3. The person moving the poultry carcasses, parts, or products through the United States via land ports must inform the APHIS officer at the U.S. port of arrival, in writing, of the following information before the poultry carcasses, parts, or products arrive in the United States: The time and date that the poultry carcasses, parts, or products are expected at the port of arrival in the United States, the time schedule and route of the shipments through the United States, the permit Start Printed Page 6042number, and the serial numbers of the seals on the containers.

4. The poultry carcasses, parts, or products must transit the United States under Customs bond.

5. The poultry carcasses, parts, or products must be exported from the United States within the time period specified on the permit.

Any poultry carcasses, parts, or products exceeding the time limit specified on the permit or transiting in violation of any of the requirements of the permit or the regulations may be destroyed or otherwise disposed of at the discretion of the Administrator, APHIS, pursuant to section 2 of the Act of February 2, 1903, as amended (21 U.S.C. 111).

These safeguards are intended to prevent tampering with the shipments, ensure that the shipments actually leave the United States, and otherwise ensure that the shipments do not present a significant risk of introducing END into the United States.

Under these circumstances—the low risk associated with the poultry carcasses, parts, and products coupled with the safeguards for in-transit shipments—we believe that there would be little, if any, risk of introducing END into the United States as a result of this proposed rule. Therefore, we are proposing to amend § 94.15 to allow poultry carcasses, parts, and products (except eggs and egg products) that do not meet the requirements in § 94.6 for entry into the United States and that originate in one of the Mexican States listed above to transit the United States via land ports for export to another country.

Executive Order 12866 and Regulatory Flexibility Act

This proposed rule has been reviewed under Executive Order 12866. The rule has been determined to be not significant for the purposes of Executive Order 12866 and, therefore, has not been reviewed by the Office of Management and Budget.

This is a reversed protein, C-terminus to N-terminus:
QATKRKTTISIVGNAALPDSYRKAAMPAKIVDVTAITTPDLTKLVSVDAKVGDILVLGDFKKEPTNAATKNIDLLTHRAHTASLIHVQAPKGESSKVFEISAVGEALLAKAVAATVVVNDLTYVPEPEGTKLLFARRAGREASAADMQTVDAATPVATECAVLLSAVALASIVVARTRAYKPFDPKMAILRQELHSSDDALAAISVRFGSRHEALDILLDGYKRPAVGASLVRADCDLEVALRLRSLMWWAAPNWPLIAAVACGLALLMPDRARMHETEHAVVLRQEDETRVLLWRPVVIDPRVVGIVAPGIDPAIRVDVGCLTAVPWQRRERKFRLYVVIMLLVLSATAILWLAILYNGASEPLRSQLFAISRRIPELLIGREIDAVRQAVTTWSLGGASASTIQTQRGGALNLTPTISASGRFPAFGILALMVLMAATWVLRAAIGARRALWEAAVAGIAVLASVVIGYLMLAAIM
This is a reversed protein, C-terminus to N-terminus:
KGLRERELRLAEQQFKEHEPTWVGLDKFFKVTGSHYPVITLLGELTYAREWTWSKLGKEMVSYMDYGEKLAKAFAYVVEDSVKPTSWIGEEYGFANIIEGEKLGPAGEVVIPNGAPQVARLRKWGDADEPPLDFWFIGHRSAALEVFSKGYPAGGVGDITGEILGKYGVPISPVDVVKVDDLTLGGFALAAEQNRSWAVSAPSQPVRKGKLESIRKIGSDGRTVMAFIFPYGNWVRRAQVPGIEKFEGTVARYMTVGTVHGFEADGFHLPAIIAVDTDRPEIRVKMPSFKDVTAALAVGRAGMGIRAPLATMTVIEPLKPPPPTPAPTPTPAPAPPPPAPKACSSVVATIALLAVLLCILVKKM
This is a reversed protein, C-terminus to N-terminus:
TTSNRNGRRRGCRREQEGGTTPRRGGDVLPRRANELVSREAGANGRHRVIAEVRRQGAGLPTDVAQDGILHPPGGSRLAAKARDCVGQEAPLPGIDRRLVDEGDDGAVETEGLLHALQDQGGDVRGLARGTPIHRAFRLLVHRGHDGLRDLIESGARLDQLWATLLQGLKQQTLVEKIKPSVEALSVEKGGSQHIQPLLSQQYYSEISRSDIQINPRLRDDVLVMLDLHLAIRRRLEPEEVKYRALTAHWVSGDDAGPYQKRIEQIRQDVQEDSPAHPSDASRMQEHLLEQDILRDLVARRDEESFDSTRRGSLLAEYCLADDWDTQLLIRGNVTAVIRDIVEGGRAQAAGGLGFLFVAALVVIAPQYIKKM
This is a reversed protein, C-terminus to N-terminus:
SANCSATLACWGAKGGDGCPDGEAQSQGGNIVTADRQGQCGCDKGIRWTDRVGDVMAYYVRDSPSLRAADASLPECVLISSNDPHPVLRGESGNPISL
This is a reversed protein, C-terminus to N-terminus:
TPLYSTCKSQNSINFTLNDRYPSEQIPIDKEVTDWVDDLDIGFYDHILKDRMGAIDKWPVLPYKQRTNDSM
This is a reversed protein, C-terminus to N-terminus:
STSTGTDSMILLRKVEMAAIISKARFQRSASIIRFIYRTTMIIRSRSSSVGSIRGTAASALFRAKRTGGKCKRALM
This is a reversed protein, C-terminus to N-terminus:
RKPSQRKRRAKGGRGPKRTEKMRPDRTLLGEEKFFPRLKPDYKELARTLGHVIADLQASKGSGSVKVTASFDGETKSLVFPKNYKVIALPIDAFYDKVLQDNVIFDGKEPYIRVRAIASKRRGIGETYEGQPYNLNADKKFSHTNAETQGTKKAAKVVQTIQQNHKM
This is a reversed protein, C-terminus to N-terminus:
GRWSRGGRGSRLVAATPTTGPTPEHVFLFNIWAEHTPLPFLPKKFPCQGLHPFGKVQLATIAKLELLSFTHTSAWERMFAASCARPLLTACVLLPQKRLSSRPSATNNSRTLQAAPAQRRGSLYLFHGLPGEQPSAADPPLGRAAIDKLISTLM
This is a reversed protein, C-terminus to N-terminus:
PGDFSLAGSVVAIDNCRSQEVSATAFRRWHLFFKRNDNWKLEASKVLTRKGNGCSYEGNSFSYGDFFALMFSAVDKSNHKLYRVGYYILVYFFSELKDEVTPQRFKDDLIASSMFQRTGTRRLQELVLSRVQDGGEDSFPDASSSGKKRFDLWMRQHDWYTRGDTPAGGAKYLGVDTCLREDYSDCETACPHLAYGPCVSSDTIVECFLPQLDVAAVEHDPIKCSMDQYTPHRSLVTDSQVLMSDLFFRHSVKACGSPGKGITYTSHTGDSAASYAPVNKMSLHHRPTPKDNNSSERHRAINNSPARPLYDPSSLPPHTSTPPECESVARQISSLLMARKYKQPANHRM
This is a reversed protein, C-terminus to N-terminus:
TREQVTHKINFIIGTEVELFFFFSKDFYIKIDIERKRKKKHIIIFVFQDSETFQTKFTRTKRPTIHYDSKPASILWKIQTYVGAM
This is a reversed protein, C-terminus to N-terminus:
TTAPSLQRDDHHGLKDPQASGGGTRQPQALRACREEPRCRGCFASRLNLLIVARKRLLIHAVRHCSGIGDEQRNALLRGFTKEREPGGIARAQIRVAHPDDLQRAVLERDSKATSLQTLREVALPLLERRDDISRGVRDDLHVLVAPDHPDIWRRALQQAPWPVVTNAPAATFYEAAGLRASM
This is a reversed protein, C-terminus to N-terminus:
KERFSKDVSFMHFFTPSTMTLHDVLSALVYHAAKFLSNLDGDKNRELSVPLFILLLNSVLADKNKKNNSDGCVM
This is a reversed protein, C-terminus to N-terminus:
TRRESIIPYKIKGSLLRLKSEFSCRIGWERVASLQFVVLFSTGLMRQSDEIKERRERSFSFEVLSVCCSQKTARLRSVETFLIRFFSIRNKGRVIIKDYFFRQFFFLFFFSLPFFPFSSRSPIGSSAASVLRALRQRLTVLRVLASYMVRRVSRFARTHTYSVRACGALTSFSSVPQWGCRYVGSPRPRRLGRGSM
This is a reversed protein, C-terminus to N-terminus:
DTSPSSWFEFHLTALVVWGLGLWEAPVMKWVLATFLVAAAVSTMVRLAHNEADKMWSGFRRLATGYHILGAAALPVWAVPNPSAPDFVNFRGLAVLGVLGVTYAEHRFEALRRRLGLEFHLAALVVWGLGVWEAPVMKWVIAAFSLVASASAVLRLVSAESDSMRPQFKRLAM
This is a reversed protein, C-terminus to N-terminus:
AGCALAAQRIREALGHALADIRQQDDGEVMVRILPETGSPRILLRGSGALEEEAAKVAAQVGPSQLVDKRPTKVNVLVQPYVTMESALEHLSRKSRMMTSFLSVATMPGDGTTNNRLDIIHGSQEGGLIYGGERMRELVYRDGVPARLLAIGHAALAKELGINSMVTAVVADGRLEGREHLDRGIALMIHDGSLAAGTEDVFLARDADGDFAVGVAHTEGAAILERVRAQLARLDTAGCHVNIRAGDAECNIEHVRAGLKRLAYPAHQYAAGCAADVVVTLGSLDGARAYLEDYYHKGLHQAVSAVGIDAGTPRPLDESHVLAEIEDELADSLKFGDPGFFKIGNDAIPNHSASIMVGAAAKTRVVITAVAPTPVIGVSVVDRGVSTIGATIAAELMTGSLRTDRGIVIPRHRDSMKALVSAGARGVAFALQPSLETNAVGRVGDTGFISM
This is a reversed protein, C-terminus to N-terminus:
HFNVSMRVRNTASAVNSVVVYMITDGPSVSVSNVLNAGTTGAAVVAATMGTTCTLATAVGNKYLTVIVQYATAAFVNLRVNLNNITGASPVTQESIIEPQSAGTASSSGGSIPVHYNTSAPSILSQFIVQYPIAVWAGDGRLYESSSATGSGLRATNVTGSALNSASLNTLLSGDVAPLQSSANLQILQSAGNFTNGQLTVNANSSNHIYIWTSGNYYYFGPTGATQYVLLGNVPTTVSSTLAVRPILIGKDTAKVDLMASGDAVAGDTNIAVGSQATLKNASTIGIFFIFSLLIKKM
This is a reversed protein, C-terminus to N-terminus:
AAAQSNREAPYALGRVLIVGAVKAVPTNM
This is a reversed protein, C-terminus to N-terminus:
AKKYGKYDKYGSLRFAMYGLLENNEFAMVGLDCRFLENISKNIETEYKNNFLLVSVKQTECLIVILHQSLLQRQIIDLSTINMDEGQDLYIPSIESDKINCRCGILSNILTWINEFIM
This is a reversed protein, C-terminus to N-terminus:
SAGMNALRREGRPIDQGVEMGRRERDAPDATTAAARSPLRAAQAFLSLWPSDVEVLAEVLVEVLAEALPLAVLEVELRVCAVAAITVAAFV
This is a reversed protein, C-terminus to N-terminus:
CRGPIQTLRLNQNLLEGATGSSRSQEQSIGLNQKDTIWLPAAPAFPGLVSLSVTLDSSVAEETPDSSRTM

Currently, the regulations in 9 CFR part 94 prohibit or restrict the importation of certain animals or animal products into the United States to prevent the introduction of certain animal diseases. Under the regulations, poultry carcasses, parts, and products from Mexico must meet the requirements of § 94.6 to be imported into the United States because exotic Newcastle disease (END) is considered to exist in certain areas in Mexico. However, under § 94.15, certain products that are not eligible for entry into the United States in accordance with the regulations in 9 CFR part 94 may transit the United States for immediate export if certain conditions are met. Currently § 94.15(b) covers only pork and pork products from Chihuahua, Baja California, Sonora, or Yucatan, Mexico, and 94.15(d) allows the transit via air and sea ports of all meat and animal products not otherwise eligible for entry into the United States.

In this document, we are proposing to allow poultry carcasses, parts, and products (except eggs and egg products) that are not eligible for entry into the United States under § 94.6 to move via land ports through the United States from 12 Mexican States, under certain conditions, for export to another country. These 12 States have been officially declared by the Government of Mexico to be free of END.

An APHIS review of the END situation in those States has revealed that, if proper risk management techniques continue to be applied in Mexico, and if accident and exposure are minimized by proper handling during transport, there would be a negligible risk that END could be disseminated into the United States as a result of this proposal.